TACNY Jr. Cafe Scientifique

October 21 – Stranger than Fiction: A Journey through the History of Life

Speaker: Emily J. Judd, PhD Candidate, Department of Earth Sciences, Syracuse University

Overview: The Earth is very old – 4.56 billion years old, to be exact. Yet it took about a billion years for life to first appear, and another 3 billion years or so to evolve to the complex forms we see today. Together we will journey through geologic time, from the very beginning of life through to the appearance of humans. We will explore the interactions between organisms and the Earth around them –not only how they’ve adapted to changing environments, but also how they’ve caused changes to the environment, from altering the landscape to oxygenating the atmosphere. Through the lens of the fossil record, we will look at the explosion of complex, multicellular life more than 500 million years ago, the transition from life in the oceans to life on land, the rise (and fall) of dinosaurs, the diversification of mammals, and eventually, the evolution of humans.

Biography: Emily Judd is a PhD candidate in the Department of Earth Sciences at Syracuse University. Before coming to Syracuse, she earned her BS in Geology, with a minor in Philosophy from the Utah Valley University in Orem, Utah. Emily’s primary field of research is paleoclimate, or the reconstruction of ancient climates. Her research focuses on greenhouse climate intervals – times in Earth’s history when there was no ice near the poles, but instead there were palm trees and crocodiles. She looks at chemical signatures in fossils from these warm intervals to investigate how different environments respond to large-scale changes in climate, so that we may be able to better predict those changes in the future. These days, much of Emily’s work involves looking at 50-million-year-old clams from Antarctica to assess seasonal changes in temperature and precipitation.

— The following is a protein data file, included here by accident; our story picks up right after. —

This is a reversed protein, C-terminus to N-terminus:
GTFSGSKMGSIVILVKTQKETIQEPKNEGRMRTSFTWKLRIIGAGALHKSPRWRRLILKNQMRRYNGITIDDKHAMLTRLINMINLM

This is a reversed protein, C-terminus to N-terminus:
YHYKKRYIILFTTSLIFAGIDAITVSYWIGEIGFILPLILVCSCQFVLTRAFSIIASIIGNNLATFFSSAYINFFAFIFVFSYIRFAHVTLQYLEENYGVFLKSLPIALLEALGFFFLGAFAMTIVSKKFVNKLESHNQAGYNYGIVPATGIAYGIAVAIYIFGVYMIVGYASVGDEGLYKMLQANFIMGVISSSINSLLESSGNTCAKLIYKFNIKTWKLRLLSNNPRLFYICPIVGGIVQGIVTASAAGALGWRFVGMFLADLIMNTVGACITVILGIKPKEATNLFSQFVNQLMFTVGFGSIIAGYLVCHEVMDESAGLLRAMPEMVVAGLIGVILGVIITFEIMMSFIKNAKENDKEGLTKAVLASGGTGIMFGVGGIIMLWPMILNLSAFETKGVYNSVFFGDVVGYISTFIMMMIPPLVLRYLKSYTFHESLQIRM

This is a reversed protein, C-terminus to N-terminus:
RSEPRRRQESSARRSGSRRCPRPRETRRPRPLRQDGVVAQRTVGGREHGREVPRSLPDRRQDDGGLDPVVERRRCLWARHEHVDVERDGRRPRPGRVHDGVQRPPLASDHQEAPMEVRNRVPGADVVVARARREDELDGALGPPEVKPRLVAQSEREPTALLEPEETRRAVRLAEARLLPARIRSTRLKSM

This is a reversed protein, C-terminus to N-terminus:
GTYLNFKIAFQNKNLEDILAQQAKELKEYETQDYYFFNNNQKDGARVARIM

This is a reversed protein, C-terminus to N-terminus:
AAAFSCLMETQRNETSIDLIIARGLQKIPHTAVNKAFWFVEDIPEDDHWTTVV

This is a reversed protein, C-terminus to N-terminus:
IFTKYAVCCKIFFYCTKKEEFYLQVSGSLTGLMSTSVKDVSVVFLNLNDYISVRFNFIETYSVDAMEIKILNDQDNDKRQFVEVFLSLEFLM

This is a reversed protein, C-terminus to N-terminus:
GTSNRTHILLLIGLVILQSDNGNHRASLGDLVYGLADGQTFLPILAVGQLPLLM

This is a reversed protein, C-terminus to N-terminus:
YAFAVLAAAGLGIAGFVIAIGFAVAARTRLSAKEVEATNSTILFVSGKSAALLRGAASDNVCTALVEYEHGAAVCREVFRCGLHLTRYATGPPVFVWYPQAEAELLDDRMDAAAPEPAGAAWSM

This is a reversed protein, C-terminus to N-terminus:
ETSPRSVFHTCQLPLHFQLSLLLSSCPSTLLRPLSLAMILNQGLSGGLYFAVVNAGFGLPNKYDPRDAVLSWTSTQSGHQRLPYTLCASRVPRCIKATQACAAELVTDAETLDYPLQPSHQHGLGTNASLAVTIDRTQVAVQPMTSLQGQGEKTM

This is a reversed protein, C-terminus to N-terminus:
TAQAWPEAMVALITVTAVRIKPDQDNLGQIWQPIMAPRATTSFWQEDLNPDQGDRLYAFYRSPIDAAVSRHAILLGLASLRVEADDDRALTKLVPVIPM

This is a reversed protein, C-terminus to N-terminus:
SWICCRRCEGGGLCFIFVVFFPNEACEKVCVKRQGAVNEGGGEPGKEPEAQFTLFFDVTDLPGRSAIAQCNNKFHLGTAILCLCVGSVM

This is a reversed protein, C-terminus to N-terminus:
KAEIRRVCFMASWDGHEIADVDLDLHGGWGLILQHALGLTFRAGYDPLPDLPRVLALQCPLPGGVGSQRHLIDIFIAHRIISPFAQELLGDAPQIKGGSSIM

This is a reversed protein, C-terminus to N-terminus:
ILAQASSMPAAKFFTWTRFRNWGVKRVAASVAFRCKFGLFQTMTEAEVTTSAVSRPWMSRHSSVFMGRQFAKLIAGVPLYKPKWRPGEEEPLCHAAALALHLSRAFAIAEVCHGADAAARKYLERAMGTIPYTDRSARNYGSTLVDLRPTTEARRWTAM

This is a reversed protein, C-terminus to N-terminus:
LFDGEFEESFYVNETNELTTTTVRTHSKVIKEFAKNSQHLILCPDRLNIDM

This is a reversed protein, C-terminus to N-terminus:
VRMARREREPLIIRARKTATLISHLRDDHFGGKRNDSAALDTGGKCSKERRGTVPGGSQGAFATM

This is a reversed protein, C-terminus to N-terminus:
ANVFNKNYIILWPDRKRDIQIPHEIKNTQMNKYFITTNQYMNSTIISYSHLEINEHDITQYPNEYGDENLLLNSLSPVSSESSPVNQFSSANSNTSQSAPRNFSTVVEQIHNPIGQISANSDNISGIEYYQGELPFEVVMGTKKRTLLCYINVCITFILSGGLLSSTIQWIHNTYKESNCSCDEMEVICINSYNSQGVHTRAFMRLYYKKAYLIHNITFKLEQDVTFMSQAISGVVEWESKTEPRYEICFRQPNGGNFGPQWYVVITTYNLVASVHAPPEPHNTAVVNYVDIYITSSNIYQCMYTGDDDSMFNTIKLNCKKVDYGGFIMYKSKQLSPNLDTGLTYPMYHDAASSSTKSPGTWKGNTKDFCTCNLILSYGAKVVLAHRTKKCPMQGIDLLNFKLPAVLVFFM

November 18 – Searching for New Worlds

Speaker: Maryame El Moutamid, PhD, Research Associate, Cornell Center for Astrophysics and Planetary Science, Carl Sagan Institute

Overview: In the last two decades, thousands of planets have been discovered outside our solar system. Some are potentially habitable, meaning they orbit within a region around their respective star in which liquid water may be present on the planet’s surface – a necessary condition for life as we know it. Join the discussion in reviewing the latest findings from scientists around the world on exoplanets as we explore the path forward over the next decade in studying these worlds and searching for signs of life.

Biography: Maryame El Moutamid is a research associate at Cornell University. She is an expert in orbital dynamics and celestial mechanics, especially orbital resonances of satellites and exoplanets. Her current research concerns planetary ring dynamics and satellite orbital dynamics, and their connections with giant planet interior structure in the context of the Cassini/NASA mission. Maryame earned her Ph.D. in Astronomy, Astrophysics and Celestial Mechanics from PSL (Paris Sciences et Lettres) Research University and Paris Observatory in September 2013, and then moved to Cornell University.

December 16 – Loops, Rolls and Breaking the Sound Barrier

Speaker: Hon. Theodore H. Limpert, Pilot and Judge, Syracuse City Court

Overview: Have you ever wondered how an airplane flies or how to become a pilot? Flying an airplane is a dream everyone can realize and is a lot easier than you might think! Explore the world of aviation, learn the physics of flight, and the different routes to becoming a pilot. Learn how airplanes navigate, turn with a force nine times your body weight and refuel in the air.

Biography: Ted Limpert had his first flight at 6 weeks old, soloed when he was 16 and now has over 5800 hours in the air. He became a Fighter Pilot in the New York Air National Guard, with seven tours overseas, in the Iraqi and Afghanistan theaters, having flown 106 combat missions in the F-16. He was awarded the Distinguished Flying Cross with valor for a combat mission in the Gulf War and flew an intercept mission on 9-11-01. He retired in 2012 as a Colonel, with over 30 years of military service. He is currently a Syracuse City Court Judge and flies his own small airplane.

January 20 – Life and Lava: How Earth’s Largest Volcanic Eruptions Cause Species Extinctions

Speaker: James D. Muirhead, PhD, Postdoctoral Research Associate, Department of Earth Sciences, Syracuse University